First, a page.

Confidentiality and Intellectual Property for ENGG 390
We strongly encourage the student and sponsor to discuss how they will handle confidentiality and intellectual property before the student begins the project.
Sponsors and students may enter into non-disclosure and intellectual property agreements at their discretion. However, professors involved with the course and review board members will not enter into any such agreements. Students must be able to report openly on enough of their project work to receive academic credit.
- Non-disclosure of confidential information, called Non-Disclosure Agreements (NDAs)
- Assignment of intellectual property rights, called Intellectual Property Agreements (IPAs)
- Non-competitive employment agreements, called Non-Compete Agreements (NCAs)
Following are brief explanations of NDAs, IPAs, and NCAs. However, students who are asked to enter into legal agreements with their project sponsors should also consult their faculty advisors and Dartmouth's Technology Transfer Office.
A confidentiality or non-disclosure agreement requires students to observe due diligence in protecting the confidentiality of company information such as data, design intent, or drawings.
From the academic perspective, the ENGG 390 project includes oral and written reports presented in an open academic environment with a portion of the course grade based on the presentations. In essence, even if part of a project is confidential, the team needs to be able to present enough non-confidential information about their work to get academic credit. Neither Thayer School's administrators nor any faculty member will enter into confidentiality agreements in order to evaluate student project work.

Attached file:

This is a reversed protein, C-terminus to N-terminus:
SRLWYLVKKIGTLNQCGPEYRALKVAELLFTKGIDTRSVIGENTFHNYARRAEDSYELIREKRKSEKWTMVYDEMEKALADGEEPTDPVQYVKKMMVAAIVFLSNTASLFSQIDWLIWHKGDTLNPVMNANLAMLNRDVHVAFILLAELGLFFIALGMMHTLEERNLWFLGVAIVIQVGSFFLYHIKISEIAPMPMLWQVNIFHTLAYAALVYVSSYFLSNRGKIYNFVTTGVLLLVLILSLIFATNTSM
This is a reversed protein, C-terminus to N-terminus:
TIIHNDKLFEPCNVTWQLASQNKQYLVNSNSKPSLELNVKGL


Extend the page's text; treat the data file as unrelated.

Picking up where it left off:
Potential project sponsors who believe that confidentiality agreements are essential should spell out the specific aspects of the project that must be kept confidential when they submit their problem to the CEDC. Requiring any kind of confidentiality agreement, however, may deter students from selecting a project.
Students who do enter into a confidentiality agreement with their sponsor must be careful to report only non-confidential materials and describe confidential areas without violating the agreement. This may be done by using vague statements such as "the cost of this process is not expected to significantly..." or by scaling or modifying information to mask specific values. However, students must be aware of scientific and ethical concerns regarding reporting deviations from fact and make clear through a disclaimer that confidential information excluded or altered does not affect the overall conclusion of the report. Because of the sensitivity of confidential information, the team should allow sufficient lead-time prior to a report so that both technical liaison and faculty advisor can approve the materials for presentation in an open environment.
Data and information which are already in the public domain are not protected by a NDA nor are data which the student has generated.